A LAWYER was forced to apologise live on GB News after his own “mistake” led to the presenter revealing he was asked to represent Matt Hancock.

Jonathan Coad appeared on the channel on Sunday evening when host Steve N Allen introduced the lawyer as having been asked to represent the former health secretary over the leak by journalist Isabel Oakeshott.

The lawyer was quick to express his frustration and said: “I made it absolutely clear to your programme, I asked them not to disclose that.  

“That is very, very poor journalism.”

Coad continued to explain that he had sent an email explaining that he did not want the fact he had been approached by Hancock to be mentioned.

“When your own television station has engaged in correspondence with me where I explained that I’m in a position to be able to comment on this and mentioned I’d been approached by Matt Hancock – I asked you not to mention that and you mentioned it.

“If anybody is tempted to take you seriously or your programme seriously here is a good reason not to.”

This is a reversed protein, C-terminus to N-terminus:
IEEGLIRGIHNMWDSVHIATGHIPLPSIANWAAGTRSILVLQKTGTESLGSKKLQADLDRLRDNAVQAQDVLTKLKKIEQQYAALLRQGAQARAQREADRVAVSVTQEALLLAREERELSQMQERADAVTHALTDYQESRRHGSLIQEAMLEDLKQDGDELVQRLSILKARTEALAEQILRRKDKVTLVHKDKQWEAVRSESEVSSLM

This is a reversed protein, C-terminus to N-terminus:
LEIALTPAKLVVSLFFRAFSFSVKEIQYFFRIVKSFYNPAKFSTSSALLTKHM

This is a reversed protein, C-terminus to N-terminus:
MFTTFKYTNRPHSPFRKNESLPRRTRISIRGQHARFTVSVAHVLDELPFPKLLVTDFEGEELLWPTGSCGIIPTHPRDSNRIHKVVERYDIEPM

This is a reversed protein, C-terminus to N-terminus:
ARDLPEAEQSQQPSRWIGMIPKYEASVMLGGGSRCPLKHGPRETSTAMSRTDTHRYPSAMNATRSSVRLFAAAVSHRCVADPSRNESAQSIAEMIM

However, following a tense exchange between the presenter and the lawyer, Allen retrieved the email in question which had been sent to a GB News producer ahead of the interview.

Coad had missed out a vital word in his request. The email said: “As a courtesy to the lady who approached me to act for (Matt Hancock) I would be grateful if it was mentioned that he asked me to act for him (via his assistant).”

The studio audience could be heard laughing in the background as the message was read out and Coad replied: “You’re absolutely right, it’s my mistake I missed out the ‘not’ – I take all of that back. My abject apologies. You’re right and I’m wrong.

“Fair dos I’m absolutely wrong about that, my apologies.”

The exchange comes after thousands of Hancock’s WhatsApp messages were shared with The Daily Telegraph by Oakeshott who co-authored the MP’s memoir the Pandemic Diaries.

The former health secretary has suggested the journalist may have broken a confidentiality agreement and that he could take legal action.

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She has defended disclosing the messages in recent days, saying that sharing the messages is in the public interest.

A spokesperson for Hancock said: “As we’ve seen all week, these stories are wrong as they’re based on an entirely partial account.

“In the case of vaccines, Matt drove the goal of getting everyone vaccinated, often against resistance in the system.

“Ultimately he prevailed, thank goodness, and we got the first vaccine in the world, for everyone. Matt set all this out in his book.”